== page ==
What if I am struggling to pay my energy bills now? What can I do?

If you find yourself unable to pay your current energy bills, then the best thing to do is get in contact with your provider and discuss your situation, Ms Donnelly said. 

“Energy retailers are required by law to offer hardship programs to customers who are struggling financially and cannot pay their bills as a result. If you do find yourself in a position where you cannot afford your energy bills, it is best to just give your provider a call and discuss your options. 

“Whether it be switching you to a cheaper plan, placing you on a payment plan or helping you to sign up to an eligible rebate or concession, your provider is there to help you.”

According to the Australian Energy Regulator’s (AER) latest report, customers on energy hardship typically consumed about 81 per cent more electricity than the average household during 2021-2022. 

Low-income households were also found to have spent almost double the percentage of their income on energy bills than the average household, according to the same report. 

Ms Donnelly explained that this could be due to the low energy efficiency in these households.

“Low-income households are typically not just disadvantaged by their disposable income but also by how inefficient their property may be when it comes to heating and cooling. These households may not be able to afford high-rated appliances or rooftop solar installations, which can leave them at a disadvantage when it comes to reducing their energy bills, particularly in the current climate.”

To these kinds of households, the message of staying vigilant in the market remains ever important, Ms Donnelly added. 

“If you are of a low-income household, then be sure to check out all your financial assistance options when it comes to your energy bills. Your state or territory government may have a selection of energy related rebates or concessions you could be eligible for to help manage costs. 

“Alternatively, keeping an eye on the cheapest offers in the market can also ensure you remain on the best possible price for power or gas in your area.”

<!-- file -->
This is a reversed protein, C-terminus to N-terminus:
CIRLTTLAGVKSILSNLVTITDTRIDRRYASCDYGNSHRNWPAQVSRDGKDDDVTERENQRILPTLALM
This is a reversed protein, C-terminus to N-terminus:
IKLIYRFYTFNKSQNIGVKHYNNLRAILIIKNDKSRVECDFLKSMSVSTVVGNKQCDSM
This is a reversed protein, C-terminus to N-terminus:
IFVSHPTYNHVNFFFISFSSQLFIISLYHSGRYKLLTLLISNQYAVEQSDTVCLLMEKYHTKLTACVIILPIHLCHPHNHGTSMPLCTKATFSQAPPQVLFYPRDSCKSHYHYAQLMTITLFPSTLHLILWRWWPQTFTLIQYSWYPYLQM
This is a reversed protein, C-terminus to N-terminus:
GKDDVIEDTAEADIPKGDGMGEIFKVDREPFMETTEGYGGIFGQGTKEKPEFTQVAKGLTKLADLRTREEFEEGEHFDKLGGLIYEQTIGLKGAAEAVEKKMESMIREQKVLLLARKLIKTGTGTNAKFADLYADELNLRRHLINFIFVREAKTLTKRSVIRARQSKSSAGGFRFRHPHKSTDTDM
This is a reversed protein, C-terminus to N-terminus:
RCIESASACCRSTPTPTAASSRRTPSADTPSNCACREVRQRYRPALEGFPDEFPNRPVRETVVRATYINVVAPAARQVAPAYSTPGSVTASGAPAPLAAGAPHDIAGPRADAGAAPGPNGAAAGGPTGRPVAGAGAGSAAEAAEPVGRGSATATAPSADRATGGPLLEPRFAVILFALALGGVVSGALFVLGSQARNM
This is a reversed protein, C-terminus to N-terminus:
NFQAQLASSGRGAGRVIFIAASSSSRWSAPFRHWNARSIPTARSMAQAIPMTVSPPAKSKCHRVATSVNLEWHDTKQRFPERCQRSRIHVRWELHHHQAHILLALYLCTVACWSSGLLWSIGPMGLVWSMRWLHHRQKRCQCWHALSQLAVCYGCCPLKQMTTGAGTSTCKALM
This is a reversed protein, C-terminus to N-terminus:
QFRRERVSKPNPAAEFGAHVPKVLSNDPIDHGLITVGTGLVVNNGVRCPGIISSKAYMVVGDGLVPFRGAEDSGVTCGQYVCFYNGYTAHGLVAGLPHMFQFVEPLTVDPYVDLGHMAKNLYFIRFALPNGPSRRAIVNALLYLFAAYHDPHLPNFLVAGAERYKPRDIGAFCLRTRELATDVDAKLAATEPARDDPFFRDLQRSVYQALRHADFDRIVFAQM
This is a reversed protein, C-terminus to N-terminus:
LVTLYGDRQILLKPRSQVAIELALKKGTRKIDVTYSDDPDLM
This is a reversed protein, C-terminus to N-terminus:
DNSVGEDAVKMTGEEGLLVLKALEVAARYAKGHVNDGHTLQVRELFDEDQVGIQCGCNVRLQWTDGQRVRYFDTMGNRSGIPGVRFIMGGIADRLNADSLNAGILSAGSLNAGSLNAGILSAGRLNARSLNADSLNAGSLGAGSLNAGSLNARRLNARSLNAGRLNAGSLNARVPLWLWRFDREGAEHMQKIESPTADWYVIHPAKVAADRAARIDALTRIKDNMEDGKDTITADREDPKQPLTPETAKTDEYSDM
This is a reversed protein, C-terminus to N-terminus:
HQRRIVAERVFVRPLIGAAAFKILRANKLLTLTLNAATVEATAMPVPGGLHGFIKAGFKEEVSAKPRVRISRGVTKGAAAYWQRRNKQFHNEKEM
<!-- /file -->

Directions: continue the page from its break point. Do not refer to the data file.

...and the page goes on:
Compare Cheap Electricity Deals

Here are some of the cheapest published deals from the retailers on our database that include a link to the retailer’s website for further details. These are products from referral partners†. These costs are based on the Ausgrid network in Sydney but prices may vary depending on your circumstances. This comparison assumes general energy usage of 3911kWh/year for a residential customer on a single rate tariff. Please use our comparison tool for a specific comparison in your area. Our database may not cover all deals in your area. As always, check all details of any plan directly with the retailer before making a purchase decision.

Here are some of the cheapest published deals from the retailers on our database that include a link to the retailer’s website for further details. These are products from referral partners†. These costs are based on the Citipower network in Melbourne but prices may vary depending on your circumstances. This comparison assumes general energy usage of 4000kWh/year for a residential customer on a single rate tariff. Please use our comparison tool for a specific comparison in your area. Our database may not cover all deals in your area. As always, check all details of any plan directly with the retailer before making a purchase decision.

Here are some of the cheapest published deals from the retailers on our database that include a link to the retailer’s website for further details. These are products from referral partners†. These costs are based on the Energex network in Brisbane but prices may vary depending on your circumstances. This comparison assumes general energy usage of 4613kWh/year for a residential customer on a single rate tariff. Please use our comparison tool for a specific comparison in your area. Our database may not cover all deals in your area. As always, check all details of any plan directly with the retailer before making a purchase decision.

Here are some of the cheapest published deals from the retailers on our database that include a link to the retailer’s website for further details. These are products from referral partners†. These costs are based on the SA Power network in Adelaide but prices may vary depending on your circumstances. This comparison assumes general energy usage of 4011kWh/year for a residential customer on a single rate tariff. Please use our comparison tool for a specific comparison in your area. Our database may not cover all deals in your area. As always, check all details of any plan directly with the retailer before making a purchase decision.

Image credit: tommaso79/Shutterstock.com

Kelseigh Wrigley
Energy Specialist
Kelseigh Wrigley was a content producer at Canstar Blue for three years until 2024, most recently as an Energy Specialist. She holds a Bachelor of Journalism from the Queensland University of Technology.